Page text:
Doctor Zhivago is the life story of an orphan in Russia throughout World War I, the Russian Revolution, and the Russian Civil War.
Sometime during the Stalinist era of Russia, a KGB officer named Zhivago (Alec Guiness) is looking for the daughter of his half-brother. He finds Tonya, the young woman he believes to be his niece and tells her the life story of,Yuri Zhivago (Omar Sharif). Orphaned as a young boy, Yuri was taken in by a family with a young daughter, also named Tonya (Geraldine Chaplin). Yuri goes on to become a medical student and a poet. On the other side of Moscow, Lara (Julie Christi), is in love with a young radical named Pasha (Tom Courtenay) but is seduced by an older man and friend of her mother’s, Komarovsky (Rod Steiger). After her mother learns of this, she attempts suicide and Yuri is called upon for his medical services, which is where he first meets Lara in a love story that spans many years as the two continue along their own paths before finding each other again.
I’m not sure if I have said this before, but David Lean is synonymous with epic movies and Doctor Zhivago is one of his finest. It is a film that a single paragraph can not possibly summarize adequately, but the basis of the film is quite simple. While the story is largely timeless, the historical portions, names, and places are all fairly confusing unless strict attention is paid. During the first 30-45 minutes I thought that Yuri’s adopted father and Komarovsky were the same person, which was terribly confusing. Luckily, I have taken a fair share of world history courses and knew enough of the history of Russia so the constant political turmoil in the film was at least partially understood.
Running close to 200 minutes, Doctor Zhivago is truly an epic film. While the film does feel long (though it does include an intermission) there was very little I found that felt superfluous. In fact, the pacing for the first half of the film is fairly brisk. If the film stopped and gave a history lesson and spent more time getting used to the characters, it would have easily topped the four hour mark. Even at such a length, however, I was entranced by Doctor Zhivago. Julie Christie is simply stunning to watch and when the soundtrack swelled I found myself falling in love with her as Lara too.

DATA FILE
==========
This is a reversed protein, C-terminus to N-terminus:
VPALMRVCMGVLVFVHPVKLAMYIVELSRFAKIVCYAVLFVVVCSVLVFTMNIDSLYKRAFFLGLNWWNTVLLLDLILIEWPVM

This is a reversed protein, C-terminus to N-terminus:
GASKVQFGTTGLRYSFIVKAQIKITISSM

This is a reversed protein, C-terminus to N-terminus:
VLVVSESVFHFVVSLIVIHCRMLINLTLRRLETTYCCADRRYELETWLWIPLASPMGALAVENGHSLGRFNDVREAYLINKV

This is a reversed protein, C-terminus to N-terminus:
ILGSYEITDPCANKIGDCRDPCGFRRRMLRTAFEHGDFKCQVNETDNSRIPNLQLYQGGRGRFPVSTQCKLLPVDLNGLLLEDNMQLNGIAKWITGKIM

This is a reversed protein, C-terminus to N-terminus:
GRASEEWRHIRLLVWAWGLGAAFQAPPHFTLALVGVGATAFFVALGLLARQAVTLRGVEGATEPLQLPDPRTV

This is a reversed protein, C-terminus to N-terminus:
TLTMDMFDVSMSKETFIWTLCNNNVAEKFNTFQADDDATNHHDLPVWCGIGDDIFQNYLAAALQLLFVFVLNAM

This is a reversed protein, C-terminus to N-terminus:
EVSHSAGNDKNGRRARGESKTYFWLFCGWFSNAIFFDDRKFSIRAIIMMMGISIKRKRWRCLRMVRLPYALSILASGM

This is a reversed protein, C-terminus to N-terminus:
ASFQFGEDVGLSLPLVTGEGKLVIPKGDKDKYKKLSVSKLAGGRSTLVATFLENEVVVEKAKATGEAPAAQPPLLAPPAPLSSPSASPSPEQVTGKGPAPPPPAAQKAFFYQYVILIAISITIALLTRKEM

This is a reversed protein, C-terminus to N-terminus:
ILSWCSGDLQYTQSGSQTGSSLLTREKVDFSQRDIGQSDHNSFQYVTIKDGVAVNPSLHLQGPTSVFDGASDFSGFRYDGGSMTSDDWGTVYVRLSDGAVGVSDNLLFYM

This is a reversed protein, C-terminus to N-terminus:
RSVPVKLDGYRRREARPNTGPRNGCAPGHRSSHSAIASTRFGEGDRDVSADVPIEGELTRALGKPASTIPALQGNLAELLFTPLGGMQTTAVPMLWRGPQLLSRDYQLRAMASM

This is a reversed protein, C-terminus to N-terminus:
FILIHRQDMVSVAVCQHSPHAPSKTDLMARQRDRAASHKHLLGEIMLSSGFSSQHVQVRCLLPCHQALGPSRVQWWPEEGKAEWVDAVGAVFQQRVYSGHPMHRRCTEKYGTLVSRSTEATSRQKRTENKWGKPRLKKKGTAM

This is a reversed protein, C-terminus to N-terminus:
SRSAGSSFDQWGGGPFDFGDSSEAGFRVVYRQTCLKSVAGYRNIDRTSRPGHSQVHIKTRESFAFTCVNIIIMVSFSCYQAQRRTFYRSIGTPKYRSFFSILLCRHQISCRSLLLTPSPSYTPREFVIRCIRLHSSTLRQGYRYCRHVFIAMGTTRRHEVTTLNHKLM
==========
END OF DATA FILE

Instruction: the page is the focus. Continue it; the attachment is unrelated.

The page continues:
Seeing Doctor Zhivago on the big screen was an absolute treat, for the soundtrack especially, but I would have liked the comfort of my own home where I could pause and take bathroom breaks as needed. I can’t stand having to get up in the theater and miss anything but at home I’m no stranger to the Pause button when nature calls. David Lean’s most famous epic, Lawrence of Arabia is coming soon and while I would absolutely love to see that in theatrical glory, I’m afraid the even longer runtime will likely dissuade even me. That’s the problem with epics, they have epic runtimes.
Having never seen Doctor Zhivago, but having some knowledge of it beforehand (you may recognize Lara’s Theme), I am ashamed that it took me so long to finally watch the full film. David Lean is a director that doesn’t seem to get nearly enough love, but I have yet to be let down by a film of his. Don’t let the length discourage you, Doctor Zhivago is one of the best epic dramas of all time.
I give it 5 Lara’s Themes out of 5.